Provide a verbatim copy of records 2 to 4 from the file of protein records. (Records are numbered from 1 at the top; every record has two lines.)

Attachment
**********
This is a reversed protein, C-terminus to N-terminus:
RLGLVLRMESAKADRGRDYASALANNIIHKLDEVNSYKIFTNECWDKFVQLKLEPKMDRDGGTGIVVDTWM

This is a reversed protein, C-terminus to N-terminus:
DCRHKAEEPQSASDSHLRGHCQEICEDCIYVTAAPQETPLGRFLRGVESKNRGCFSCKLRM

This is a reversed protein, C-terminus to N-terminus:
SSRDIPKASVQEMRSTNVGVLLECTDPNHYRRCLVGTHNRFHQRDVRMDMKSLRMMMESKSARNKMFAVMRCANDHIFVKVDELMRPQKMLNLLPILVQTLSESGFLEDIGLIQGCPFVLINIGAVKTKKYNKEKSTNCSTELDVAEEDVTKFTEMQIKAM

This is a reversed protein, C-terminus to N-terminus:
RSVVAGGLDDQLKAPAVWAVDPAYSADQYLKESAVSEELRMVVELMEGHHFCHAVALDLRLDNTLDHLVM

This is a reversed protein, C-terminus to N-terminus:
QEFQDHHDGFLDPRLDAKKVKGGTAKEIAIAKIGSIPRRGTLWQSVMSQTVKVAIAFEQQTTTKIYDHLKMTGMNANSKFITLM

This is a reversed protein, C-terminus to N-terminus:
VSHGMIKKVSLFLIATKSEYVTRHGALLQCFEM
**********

This is a reversed protein, C-terminus to N-terminus:
DCRHKAEEPQSASDSHLRGHCQEICEDCIYVTAAPQETPLGRFLRGVESKNRGCFSCKLRM

This is a reversed protein, C-terminus to N-terminus:
SSRDIPKASVQEMRSTNVGVLLECTDPNHYRRCLVGTHNRFHQRDVRMDMKSLRMMMESKSARNKMFAVMRCANDHIFVKVDELMRPQKMLNLLPILVQTLSESGFLEDIGLIQGCPFVLINIGAVKTKKYNKEKSTNCSTELDVAEEDVTKFTEMQIKAM

This is a reversed protein, C-terminus to N-terminus:
RSVVAGGLDDQLKAPAVWAVDPAYSADQYLKESAVSEELRMVVELMEGHHFCHAVALDLRLDNTLDHLVM